[Dixielandjazz] Bah humbug
jazzboard at hotmail.com
Fri Dec 16 12:46:12 PST 2005
Using science to study magic seems odd.
jazzboard at hotmail.com
>From: Russ Guarino <russg at redshift.com>
>To: stridepiano at tesco.net
>CC: DJML <dixielandjazz at ml.islandnet.com>
>Subject: Re: [Dixielandjazz] Bah humbug
>Date: Fri, 16 Dec 2005 12:01:56 -0800
>After reading John's scientific study, I conclude there must be more than
>John Farrell wrote:
> > While you are all tooting away at your Yuletide gigs consider this :
> > I. There are approximately two billion children (persons under 18) in
> > the world. However, since Santa does not visit children of Muslim,
> > Hindu, Jewish or Buddhist religions, this reduces the workload for
> > Christmas Night to 15% of the total, or 378 million - according to the
> > Population Bureau.
> > At an average (census) rate of 3.5
> > children per household, that comes to 108 million homes, assuming that
> > there is at least one good child in each.
> > II. Santa has about 31 hours of Christmas to work with, thanks to the
> > different time zones and the rotation of the earth, assuming he travels
> > east to west (which seems logical). This works out to 967.7 visits per
> > second. This is to say that for each Christian household with a good
> > child, Santa has around 1/1000th of a second to park the sleigh, hop
> > out, jump down the chimney, fill the stockings, distribute the remaining
> > presents under the tree, eat whatever snacks have been left for him, get
> > back up the chimney, jump into the sleigh and get on to the next house.
> > Assuming that each of these 108 million stops is evenly distributed
> > around the world (which, of course, I know to be false, but will accept
> > for the purpose of my calculations), we are now talking about 0.78
> > miles per household; a total trip of 75.5 million miles, not counting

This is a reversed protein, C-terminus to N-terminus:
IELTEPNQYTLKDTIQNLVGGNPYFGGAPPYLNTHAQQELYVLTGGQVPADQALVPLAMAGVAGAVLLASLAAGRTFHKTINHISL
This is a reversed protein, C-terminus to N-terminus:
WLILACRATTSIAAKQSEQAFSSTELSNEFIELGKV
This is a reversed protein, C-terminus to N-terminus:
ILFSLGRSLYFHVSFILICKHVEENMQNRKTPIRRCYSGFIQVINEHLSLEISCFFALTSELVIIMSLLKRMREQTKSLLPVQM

> > bathroom stops or breaks. This means Santa's sleigh is moving at 650
> > miles per second -- 3,000 times the speed of sound. For purposes of
> > comparison, the fastest man-made vehicle, the Ulysses space probe, moves
> > at a poky 27.4 miles per second, and a conventional reindeer can run (at
> > best) 15 miles per hour.
> > III. The payload of the sleigh adds another interesting element.
> > Assuming that each child gets nothing more than a medium sized Lego set
> > (two pounds), the sleigh is carrying over 500,000 tons, not counting
> > Santa himself. On land, a conventional reindeer can pull no more than
> > 300 pounds. Even granting that the "flying" reindeer could pull ten
> > times the normal amount, the job can't be done with eight or even nine
> > of them - Santa would need 360,000. This increases the payload,
> > not counting the weight of the sleigh, by another 54,000 tons, or
> > roughly seven times the weight of the Queen Elizabeth (the ship, not the
> > monarch).
> > IV. 600,000 tons traveling at 650 miles per second creates enormous
> > air resistance - this would heat up the reindeer in the same fashion as
> > spacecraft re-entering the earth's atmosphere. The lead pair of reindeer
> > would absorb 14.3 quintillion joules of energy per second each. In
> > short, they would burst into flames almost instantaneously, exposing the
> > reindeer behind them and creating deafening sonic booms in their wake.
> > The entire reindeer team would be vaporized within 0.00426 seconds, or
> > right about the time Santa reached the fifth house on his trip. Not
> > that it matters, however, since Santa, as a result of accelerating from
> > a dead stop to 650 MPS in 0.001 seconds, would be subjected to an
> > inertial force of 17,500 G's. A 250 pound Santa (which seems
> > ludicrously slim) would be pinned to the back of the sleigh by 4,315,015
> > pounds of force, instantly crushing his bones and organs and reducing
> > him to a quivering puddle of pink goo.
> > V. Therefore, if Santa did exist, he's dead now.
> > Season's Greetings,
> > John Farrell
> > http://homepages.tesco.net/~stridepiano/midifiles.htm
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